While NVIDIA’s plan to build a “micro-console” didn’t really pan out, the NVIDIA Shield TV is still the best streaming stick for gamers. It can play a flurry of Android apps, it works with emulators (so you can play classic games), and of course, it’s one of the best options for cloud gaming with NVIDIA GeForce Now.
The GeForce Now experience is especially compelling. NVIDIA’s cloud gaming platform allows you to play AAA titles on any device without any huge downloads or extra hardware. The GeForce Now “RTX 3080” tier offers top-of-the-line graphics that put the newest Xbox and PlayStation to shame, and of course, GeForce Now works with Fortnite (even on iOS).
You can connect just about any gamepad to the NVIDIA Shield TV, by the way. If you want to use an Xbox or PlayStation controller, that’s fine. Voice chat also works, and if you’re more of a PC gamer, you can connect a keyboard and mouse with the console.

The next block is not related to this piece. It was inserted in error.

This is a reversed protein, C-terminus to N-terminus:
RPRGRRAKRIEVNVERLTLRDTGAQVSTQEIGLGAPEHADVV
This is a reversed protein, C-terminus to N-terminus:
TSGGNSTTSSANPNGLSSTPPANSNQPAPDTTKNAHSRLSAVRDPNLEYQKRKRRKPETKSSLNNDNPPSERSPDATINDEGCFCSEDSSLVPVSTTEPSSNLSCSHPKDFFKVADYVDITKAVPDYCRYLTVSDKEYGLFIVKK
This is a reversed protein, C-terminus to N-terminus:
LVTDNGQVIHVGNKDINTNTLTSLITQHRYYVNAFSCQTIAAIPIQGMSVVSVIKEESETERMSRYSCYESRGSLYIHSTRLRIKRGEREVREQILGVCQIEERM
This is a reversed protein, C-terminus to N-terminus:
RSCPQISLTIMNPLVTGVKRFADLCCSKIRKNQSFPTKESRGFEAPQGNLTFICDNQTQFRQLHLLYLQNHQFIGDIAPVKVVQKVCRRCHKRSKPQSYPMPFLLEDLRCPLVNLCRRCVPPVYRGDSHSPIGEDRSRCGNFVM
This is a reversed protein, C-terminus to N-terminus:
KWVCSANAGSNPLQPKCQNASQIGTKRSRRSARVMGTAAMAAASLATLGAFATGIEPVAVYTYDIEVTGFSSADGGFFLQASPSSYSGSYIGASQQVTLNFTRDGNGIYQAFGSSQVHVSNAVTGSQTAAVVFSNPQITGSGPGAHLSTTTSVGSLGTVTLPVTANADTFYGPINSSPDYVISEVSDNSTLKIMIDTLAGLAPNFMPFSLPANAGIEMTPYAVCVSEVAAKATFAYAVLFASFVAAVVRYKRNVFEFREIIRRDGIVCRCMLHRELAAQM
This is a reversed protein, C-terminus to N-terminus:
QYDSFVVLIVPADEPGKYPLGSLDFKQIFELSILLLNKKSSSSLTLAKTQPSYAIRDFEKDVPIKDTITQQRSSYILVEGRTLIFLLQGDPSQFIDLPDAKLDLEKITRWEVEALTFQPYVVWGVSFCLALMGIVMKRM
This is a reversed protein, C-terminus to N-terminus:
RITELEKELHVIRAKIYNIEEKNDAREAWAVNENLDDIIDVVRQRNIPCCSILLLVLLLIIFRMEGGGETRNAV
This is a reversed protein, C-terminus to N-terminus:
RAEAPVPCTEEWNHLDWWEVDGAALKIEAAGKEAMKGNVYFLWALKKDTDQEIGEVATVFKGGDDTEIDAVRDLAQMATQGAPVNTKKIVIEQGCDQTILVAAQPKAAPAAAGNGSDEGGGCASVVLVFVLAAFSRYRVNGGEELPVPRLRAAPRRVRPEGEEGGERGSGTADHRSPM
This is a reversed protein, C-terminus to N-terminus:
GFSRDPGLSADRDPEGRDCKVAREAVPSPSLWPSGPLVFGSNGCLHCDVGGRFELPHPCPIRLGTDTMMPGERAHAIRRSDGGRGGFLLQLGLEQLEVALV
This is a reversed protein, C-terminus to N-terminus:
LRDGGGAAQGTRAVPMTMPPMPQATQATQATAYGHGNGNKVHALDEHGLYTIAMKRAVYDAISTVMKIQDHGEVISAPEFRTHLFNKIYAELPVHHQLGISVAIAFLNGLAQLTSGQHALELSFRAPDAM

Most people just want a streaming stick, which is why NVIDIA sells two versions of the Shield TV. There’s the standard model, which costs $150 and looks like a black hotdog, and there’s the more advanced $200 Shield TV Pro.
The standard NVIDIA Shield TV has a microSD slot and an Ethernet jack, which are awesome but a bit limiting. By comparison, the Shield TV Pro (a set-top box) has two USB ports, an Ethernet jack, an extra 8GB of storage (16GB total), an extra 1GB of RAM (3GB total).
These extra perks enable the following features on NVIDIA Shield TV Pro:
One of the big drawbacks of the standard NVIDIA Shield TV is that it only runs AI upscaling on 30FPS video. Now, this is mainly an enthusiasts’ problem, as you’ll rarely stream 720p or 1080p content at 60FPS.
But it’s a big disappointment when you’re streaming custom content (from a PC via LAN, for example) or when using GeForce Now at a low resolution and high frame rate. If you plan to do anything beyond typical streaming with the NVIDIA Shield, you should buy the Pro model.